Local Council Elections 5 May 2022 – Calling on Residents to Make a Change and Become a Councillor

Today, there are 10,000 local councils in England, with 100,000 councillors on town and parish councils, the lowest tier of government in England who give residents a voice on the decisions the council makes. Prospective councillors should know that through the work of a councillor, they can make a real difference in our community.

The work Middleham’s council does is both exciting and rewarding, including construction of the Civic Burial Ground, play area improvements, providing support through volunteers during Covid, agreeing maintenance plans for the Busks, Town Wastes, discussing the Moors with the trainers and working with the groups that run the Key Centre and the Playing Fields.  An integral part of this work is the job councillors do: engaging with local people, groups and businesses to find out their needs; making decisions on the services and projects the council should take forward; and getting involved to ensure services are meeting the community’s needs.  Smaller Councils also liaise with the District and County Councils regarding services that they provide, such a street cleaning and rubbish collection, street lighting and highways.

Elections are normally held every 4 years but the current term of office ends after 3 and the next election will be held in 5 years, an exception to the usual cycle due to the Unitary Authority being introduced in 2023.  This is therefore an opportunity for people who want to come forward to improve the quality of life for their fellow residents to see and stand for election.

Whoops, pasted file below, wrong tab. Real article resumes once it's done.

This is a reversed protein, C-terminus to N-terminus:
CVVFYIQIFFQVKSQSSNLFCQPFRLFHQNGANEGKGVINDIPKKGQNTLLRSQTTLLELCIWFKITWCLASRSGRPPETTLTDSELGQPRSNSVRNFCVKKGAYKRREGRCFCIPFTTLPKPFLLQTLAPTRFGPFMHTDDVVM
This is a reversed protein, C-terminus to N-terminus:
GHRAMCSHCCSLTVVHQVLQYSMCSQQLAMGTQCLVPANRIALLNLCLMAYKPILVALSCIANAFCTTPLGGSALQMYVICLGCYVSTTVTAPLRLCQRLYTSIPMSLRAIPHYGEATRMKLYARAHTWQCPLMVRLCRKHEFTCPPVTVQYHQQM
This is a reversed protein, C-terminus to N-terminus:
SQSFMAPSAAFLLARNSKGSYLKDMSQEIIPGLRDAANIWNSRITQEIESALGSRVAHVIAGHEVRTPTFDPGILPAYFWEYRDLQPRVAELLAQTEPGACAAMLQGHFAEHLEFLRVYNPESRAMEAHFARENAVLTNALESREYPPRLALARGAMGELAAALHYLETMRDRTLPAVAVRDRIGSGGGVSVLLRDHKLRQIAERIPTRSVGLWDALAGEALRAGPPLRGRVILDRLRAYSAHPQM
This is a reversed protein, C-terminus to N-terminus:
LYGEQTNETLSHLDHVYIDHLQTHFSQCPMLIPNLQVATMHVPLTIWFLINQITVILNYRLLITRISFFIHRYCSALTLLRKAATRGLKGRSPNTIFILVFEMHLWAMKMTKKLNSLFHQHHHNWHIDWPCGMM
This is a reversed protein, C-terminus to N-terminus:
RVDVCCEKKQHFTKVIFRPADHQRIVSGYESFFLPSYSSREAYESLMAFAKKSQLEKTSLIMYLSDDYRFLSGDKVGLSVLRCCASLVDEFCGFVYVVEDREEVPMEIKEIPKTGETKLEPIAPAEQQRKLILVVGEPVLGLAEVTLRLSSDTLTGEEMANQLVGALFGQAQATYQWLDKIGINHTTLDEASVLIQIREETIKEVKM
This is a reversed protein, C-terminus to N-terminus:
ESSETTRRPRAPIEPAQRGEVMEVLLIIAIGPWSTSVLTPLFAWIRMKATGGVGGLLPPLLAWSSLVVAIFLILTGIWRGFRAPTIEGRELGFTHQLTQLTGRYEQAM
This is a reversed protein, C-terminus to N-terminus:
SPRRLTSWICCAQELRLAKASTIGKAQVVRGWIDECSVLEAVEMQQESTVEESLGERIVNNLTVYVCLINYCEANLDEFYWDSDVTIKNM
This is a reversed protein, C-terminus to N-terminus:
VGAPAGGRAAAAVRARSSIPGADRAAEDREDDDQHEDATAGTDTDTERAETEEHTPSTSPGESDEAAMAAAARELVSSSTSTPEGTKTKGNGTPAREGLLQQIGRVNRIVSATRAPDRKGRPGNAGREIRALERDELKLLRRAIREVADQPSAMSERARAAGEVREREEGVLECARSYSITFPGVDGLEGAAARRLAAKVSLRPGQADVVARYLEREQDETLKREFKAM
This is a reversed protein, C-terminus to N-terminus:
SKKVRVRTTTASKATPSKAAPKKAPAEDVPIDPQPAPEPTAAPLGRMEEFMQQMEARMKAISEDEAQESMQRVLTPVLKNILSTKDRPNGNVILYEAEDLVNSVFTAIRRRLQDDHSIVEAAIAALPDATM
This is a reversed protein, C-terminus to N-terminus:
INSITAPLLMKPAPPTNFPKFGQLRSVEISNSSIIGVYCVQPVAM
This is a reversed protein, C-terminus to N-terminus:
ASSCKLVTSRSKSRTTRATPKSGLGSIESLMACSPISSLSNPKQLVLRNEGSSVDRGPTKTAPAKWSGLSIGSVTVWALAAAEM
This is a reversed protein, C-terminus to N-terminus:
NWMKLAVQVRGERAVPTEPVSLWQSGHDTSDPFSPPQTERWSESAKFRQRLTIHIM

Further details are available in the attached links:



Scheduled Election-timetable-LGE 2022

Q&A: What residents need to know about becoming a local councillor

Who can stand?

There are only a few rules to stand for election. Residents must be:

  • A British citizen, or a citizen of the Commonwealth, or the European Union
  • 18 years of age or older
  • Live in an area that is served by a local council

Does the role require much time to be dedicated to it?

On average, it will be three hours a week. This often includes attending meetings, engaging with residents and speaking on behalf of the council to other bodies.  Decisions by Council can only be taken in formal meetings, which are open to the public.  There is a normally paperwork that councillors need to read before making those decisions.  No specific skills or knowledge are required, councils all have a clerk who provides guidance and administrative support.

How can people apply to stand?

Contact David Keep, Town Clerk, Middleham Town Council, Middleham Key Centre, Park Lane, Middleham, DL8 4RA Email: Website: 07531 580499